Oleh: Tama Salim
“I want to hug and kiss my mother,” said Muhammad Yaqub, born Manuel da Costa, shortly before traveling home to Timor Leste after 25 years of living in Balikpapan, East Kalimantan.
One week later he has managed to do just that and a whole lot more, spending time with some of his long-lost relatives in Ossu village in Timor Leste’s Viqueque district.
Yaqub also went on a 10-kilometer hike to hills in the village where he used to tend the buffalo and grow vegetables.
He then visited his father’s grave and contemplated at the site where an Indonesian Military (TNI) soldier shot his old man dead some 40 years ago on a hillside just a short hike away from where his family now lives.
But as the time came for him to return to Balikpapan, the 39-year-old soon realized that he had to deal with the reality that members of his family in Timor Leste could not permanently be part of his life.
“There’s no way I can afford to take care of them. My relatives want to see my wife and my children, but it all comes down to the [financial] situation; the costs are very high, […] and it wouldn’t be fair for me to bring one child and not bring the others,” he said.
Yaqub is married with nine children. He was taken in the early 1990s by a TNI soldier soon after his father’s death to Kalimantan, where he eventually settled down as a small business owner.
Mubarok Wotu Modo, 39, has led a more fortunate life away from his homeland.
As an orphan, he was taken to Indonesia in 1990 at the age of 13 by soldiers of Battalion 726. Both his parents died of famine and disease during the early years of the Indonesian occupation of Timor Leste, then considered Indonesia’s 27th province and known as East Timor.
Mubarok was taken to Makassar along with 39 other children, where he was eventually adopted by a local doctor, who allowed him to complete his education in the Muhammadiyah school system.
Previously known as Ernani Monteiro, Mubarok returned to visit his relatives in Ossu, but had no intention of staying.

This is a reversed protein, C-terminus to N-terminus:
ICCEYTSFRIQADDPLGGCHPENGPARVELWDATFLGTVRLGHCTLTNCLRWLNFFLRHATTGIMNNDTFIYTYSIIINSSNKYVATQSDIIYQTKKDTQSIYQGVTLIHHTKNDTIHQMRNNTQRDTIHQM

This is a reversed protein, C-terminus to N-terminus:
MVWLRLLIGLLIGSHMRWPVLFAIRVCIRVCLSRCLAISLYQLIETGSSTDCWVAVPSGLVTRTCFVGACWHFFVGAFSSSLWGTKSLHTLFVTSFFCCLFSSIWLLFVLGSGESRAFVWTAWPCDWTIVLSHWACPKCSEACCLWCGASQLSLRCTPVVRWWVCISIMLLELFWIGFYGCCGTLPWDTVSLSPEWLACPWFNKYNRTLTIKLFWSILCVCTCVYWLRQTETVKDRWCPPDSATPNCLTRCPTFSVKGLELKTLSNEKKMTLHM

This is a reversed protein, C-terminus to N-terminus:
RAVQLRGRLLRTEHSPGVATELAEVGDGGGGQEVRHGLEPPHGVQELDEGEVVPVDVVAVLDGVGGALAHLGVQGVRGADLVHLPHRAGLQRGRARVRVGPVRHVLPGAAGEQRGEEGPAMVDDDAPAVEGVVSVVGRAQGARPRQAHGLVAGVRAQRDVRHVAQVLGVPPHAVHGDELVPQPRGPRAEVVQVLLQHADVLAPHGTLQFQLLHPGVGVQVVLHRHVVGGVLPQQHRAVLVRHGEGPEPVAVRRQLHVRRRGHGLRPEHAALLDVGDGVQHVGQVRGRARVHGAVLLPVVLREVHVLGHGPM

“I won’t make a rushed decision on this. In Indonesia, I am financially able to provide for my wife and myself. But I’d be a fool to move [to Timor Leste] now,” Mubarok said, adding that he certainly would not have the means to start a new life in the former Indonesian territory.
“Personally, I see Timor Leste and Indonesia as parents; both have to be dealt with equal respect. I can’t just leave one for the other.”
Yaqub and Mubarok are just two of 11 individuals who have mixed feelings about being reunited with their families after decades of being separated by politics.
They are part of Timor Leste’s generation of “stolen children,” who were forcibly taken away from their families during the Indonesian occupation of then-East Timor.
The 25-year occupation of East Timor by Indonesia ended with a referendum in 1999, when an overwhelming majority of people in the province voted for independence.
During the occupation, many Timorese children were adopted by Indonesian orphanages or members of the military and most of them were taken away from their families without consent.
It is widely believed that the New Order government of Soeharto had used the children as propaganda to justify support for East Timor’s integration into Indonesia.
Fourteen years since Timor Leste’s independence, many of these stolen children are now adults who have settled in Indonesia without any contact with their families. Many have new names, and have adopted the culture, language and religion of their new homes.
Many were told their parents had died, only to find out later that some of their relatives were still alive while others were taken at an early age and later found out that they were adopted.
Yaqub and Mubarok’s homecoming is part of a people-to-people initiative arranged by a number of NGOs, with the aim of dealing with the legacy of gross human rights violations in Timor Leste.
This year is the second attempt at the project, bringing together participants from Jakarta, Sulawesi and Kalimantan. Last year, the program returned 15 “stolen children” to their families.
José Luís de Oliveira, a representative of the Timor Leste branch of the Asia Justice and Rights (AJAR) civil society group, one of the event’s main facilitators, said participants in the program had the final decision on whether they would return to their families.
This article was published in thejakartapost.com with the title “‘Stolen children’ revisit tragic past”. Click to read: https://www.thejakartapost.com/news/2016/05/25/stolen-children-revisit-tragic-past.html.